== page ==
We have shown that circulating monocytes could be exploited as transporters of non-PEGylated, negatively charged liposomes to the brain . Brain uptake after IV administration of negatively charged serotonin liposomes in healthy rats was 2 times higher than the uptake after free drug administration. However, markedly higher brain uptake seems to be required to serve as a viable solution for brain drug delivery. It is also known that positively charged particles are more avidly internalized by the MPS in comparison to negatively charged particles [11, 12]. Accordingly, we hypothesized that positively charged liposomes could be exploited to effectively deliver high-molecular weight drugs to the brain following their phagocytosis by circulating monocytes.
The objective of this work was to develop and characterize positively charged and fluorescently labeled liposomal formulations containing the lysozyme protein (MW = 14 kDa). In addition, we examined the biodistribution of positively charged liposomes in comparison to negatively charged liposomes and to free drugs in solution, and further elucidated the mechanism of transport into the brain of intact rats.
A nanoparticulated delivery system of positively charged liposomes encapsulating lysozyme was developed. The liposomes contained fluorescent markers, the hydrophilic 8-Hydroxypyrene-1,3,6-trisulfonic acid tri-sodium salt (HP) in the aqueous core or the hydrophobic DPPE-Rhodamine (DPPE-Rhod) in the liposome membrane for monitoring uptake and biodistribution. Formulations studied were, (i) lysozyme encapsulated in positively charged liposomes, labelled with DPPE-Rhod; (ii) negatively charged liposomes containing HP (since lysozyme was not encapsulated efficiently in this liposomal formulation) for comparison purposes; and serving as controls, (iii) empty liposomes and iv) drugs in solution (lysozyme, DPPE-Rhod, and HP). First, we characterized the liposomal delivery systems, and evaluated the uptake and cytotoxicity in cell cultures. Next, we examined the biodistribution and brain transport in intact rats (animal care and procedures conformed to the standards for care and use of laboratory animals of the Hebrew University of Jerusalem, Israel and the National Institutes of Health, USA). Following treatment (IV or IP) with various formulations, phagocytosis by the MPS, biodistribution, toxicity, and brain uptake were determined. The co-localization of the liposomes with monocytes in the brain was assessed for validating the proposed mechanism of brain transport.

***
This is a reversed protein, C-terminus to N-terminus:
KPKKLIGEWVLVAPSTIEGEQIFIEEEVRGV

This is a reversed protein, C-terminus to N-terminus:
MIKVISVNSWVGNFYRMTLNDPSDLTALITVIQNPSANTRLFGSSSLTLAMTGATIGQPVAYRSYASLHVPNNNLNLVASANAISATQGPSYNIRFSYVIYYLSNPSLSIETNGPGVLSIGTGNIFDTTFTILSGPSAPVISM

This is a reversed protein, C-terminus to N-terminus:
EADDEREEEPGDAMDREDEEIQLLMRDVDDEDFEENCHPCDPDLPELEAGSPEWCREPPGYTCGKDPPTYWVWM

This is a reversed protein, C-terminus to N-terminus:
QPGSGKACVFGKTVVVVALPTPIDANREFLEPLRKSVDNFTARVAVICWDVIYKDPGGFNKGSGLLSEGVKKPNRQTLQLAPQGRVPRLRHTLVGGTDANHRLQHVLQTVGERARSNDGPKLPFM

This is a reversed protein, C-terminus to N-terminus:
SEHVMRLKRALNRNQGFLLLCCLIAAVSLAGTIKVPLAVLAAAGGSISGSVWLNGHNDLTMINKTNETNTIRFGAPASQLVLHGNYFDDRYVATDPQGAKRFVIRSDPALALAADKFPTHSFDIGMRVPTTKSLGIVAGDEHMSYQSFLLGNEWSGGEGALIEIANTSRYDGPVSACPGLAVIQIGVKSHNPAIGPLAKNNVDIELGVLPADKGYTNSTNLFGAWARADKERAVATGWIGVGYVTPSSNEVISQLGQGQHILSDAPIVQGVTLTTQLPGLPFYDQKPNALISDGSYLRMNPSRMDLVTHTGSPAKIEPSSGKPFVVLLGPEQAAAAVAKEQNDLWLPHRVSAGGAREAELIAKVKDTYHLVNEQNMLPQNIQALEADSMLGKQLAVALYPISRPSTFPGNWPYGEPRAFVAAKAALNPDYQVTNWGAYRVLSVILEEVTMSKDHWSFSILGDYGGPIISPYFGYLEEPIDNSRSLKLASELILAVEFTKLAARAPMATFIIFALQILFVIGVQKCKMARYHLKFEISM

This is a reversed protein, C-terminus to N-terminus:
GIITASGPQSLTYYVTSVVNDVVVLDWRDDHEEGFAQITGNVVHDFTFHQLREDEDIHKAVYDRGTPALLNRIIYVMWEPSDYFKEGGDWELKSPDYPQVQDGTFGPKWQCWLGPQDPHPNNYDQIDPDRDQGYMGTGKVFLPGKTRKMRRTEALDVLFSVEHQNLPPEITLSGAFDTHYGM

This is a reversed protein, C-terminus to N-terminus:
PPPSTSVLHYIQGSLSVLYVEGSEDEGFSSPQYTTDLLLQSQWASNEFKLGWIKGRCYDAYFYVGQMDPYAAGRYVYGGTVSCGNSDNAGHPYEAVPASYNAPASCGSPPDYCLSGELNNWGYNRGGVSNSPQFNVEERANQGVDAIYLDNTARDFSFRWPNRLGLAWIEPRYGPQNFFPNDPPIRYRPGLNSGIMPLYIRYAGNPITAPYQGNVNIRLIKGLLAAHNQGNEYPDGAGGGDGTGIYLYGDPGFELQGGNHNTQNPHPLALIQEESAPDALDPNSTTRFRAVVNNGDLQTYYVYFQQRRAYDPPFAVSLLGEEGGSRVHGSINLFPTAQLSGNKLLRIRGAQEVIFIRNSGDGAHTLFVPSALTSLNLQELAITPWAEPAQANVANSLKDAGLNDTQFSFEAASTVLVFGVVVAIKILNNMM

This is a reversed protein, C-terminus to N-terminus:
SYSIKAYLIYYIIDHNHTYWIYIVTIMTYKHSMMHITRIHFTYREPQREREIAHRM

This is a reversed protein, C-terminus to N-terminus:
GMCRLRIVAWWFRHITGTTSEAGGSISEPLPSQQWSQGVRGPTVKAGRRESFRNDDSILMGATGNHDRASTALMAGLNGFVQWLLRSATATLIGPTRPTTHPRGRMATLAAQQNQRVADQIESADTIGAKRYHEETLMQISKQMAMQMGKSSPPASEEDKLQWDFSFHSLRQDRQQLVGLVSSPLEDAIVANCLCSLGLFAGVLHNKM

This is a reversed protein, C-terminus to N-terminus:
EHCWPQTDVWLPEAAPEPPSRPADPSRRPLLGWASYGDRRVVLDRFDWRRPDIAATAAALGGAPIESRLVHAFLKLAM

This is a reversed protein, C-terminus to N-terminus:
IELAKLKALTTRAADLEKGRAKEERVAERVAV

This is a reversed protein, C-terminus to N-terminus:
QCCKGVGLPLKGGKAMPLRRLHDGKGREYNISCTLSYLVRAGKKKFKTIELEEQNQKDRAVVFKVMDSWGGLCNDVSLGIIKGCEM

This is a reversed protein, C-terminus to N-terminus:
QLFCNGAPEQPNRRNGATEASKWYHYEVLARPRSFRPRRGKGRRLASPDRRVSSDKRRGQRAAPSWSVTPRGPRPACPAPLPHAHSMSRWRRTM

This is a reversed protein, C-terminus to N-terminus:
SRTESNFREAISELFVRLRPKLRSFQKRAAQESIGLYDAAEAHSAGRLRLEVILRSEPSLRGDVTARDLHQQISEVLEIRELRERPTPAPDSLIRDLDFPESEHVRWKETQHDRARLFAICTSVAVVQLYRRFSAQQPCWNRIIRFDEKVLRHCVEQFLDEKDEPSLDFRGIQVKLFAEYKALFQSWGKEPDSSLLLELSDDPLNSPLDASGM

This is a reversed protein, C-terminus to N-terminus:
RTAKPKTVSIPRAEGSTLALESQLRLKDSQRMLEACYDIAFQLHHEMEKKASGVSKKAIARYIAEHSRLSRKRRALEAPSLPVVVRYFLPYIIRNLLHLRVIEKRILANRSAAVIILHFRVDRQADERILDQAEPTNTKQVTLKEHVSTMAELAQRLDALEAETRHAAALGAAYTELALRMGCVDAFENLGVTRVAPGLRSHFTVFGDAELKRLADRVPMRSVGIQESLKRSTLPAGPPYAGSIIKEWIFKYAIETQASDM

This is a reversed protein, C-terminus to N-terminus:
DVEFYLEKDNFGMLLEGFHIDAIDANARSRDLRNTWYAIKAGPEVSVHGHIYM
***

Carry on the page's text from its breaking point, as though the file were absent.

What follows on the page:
Materials and Methods
Positively charged liposomes were prepared using a modified film thin hydration technique. Liposomes were composed of 1, 2-distearoyl-sn-glycero-3-phospocholine (DSPC, Lipoid, Ludwigshafen, Germany), 1,2-dioleoyl-3-trimethylammonium-propane (DOTAP, Lipoid) and cholesterol (Sigma-Aldrich), at a molar ratio of 3:1:2, respectively. The lipophilic fluorescent marker, 1,2-dipalmitoyl-sn-glycero-3-phosphoethanolamine-N-(lissam-ine Rhodamine B sulfonyl), (DPPE-Rhod, Avanti Polar Lipids) was added to the film at a molar ratio of 0.05. The lipids were dissolved in tert-butanol (Arcos Organics) and lyophilized overnight. The obtained film was hydrated with 10 mg/mL of chicken egg-white lysozyme (Sigma-Aldrich) in phosphate-buffered saline, and rotated in a 60°C bath for 40 minutes at 90 rpm (Lip(+)LYS). The obtained liposomes were then homogenized using a thermo barrel extruder (Lipex Biomembranes). Non-encapsulated drug was removed by means of dialysis (300 kDa MW, Spectrum Laboratories, Inc.) in PBS overnight. Empty liposomes (empty-Lip(+)) were prepared by the same procedure without lysozyme in the hydration solution.
Despite numerous efforts, only minor encapsulation of lysozyme in negatively charged liposomes was obtained (most probably due the electrostatic interaction). Therefore, HP was encapsulated in negatively charged liposomes to serve as a comparison for the positively charged liposomes. Negatively charged liposomes were prepared by replacing DOTAP with the negatively charged lipid, 1,2-distearoyl-sn-glycero-3-phospho-(1′-rac-glycerol) (DSPG, Lipoid) at a molar ratio of 3:1:2. The lyophilized film was then hydrated with 100 mM of the hydrophilic fluorescent marker 8-Hydroxypyrene-1,3,6-trisulfonic acid trisodium salt (HP, Sigma-Aldrich) in PBS (Lip(-)HP). Un-encapsulated HP was removed by passing the liposomal suspension through a Sephadex G-50 column and eluted using PBS.
Characterization of liposomal formulations
Size and zeta potential
Size, polydispersity index (PDI) and surface charge of drug-loaded and empty liposomes were determined at room temperature, following a 1:100 dilution with PBS, by means of a Zetasizer (Malvern Instruments, Malvern).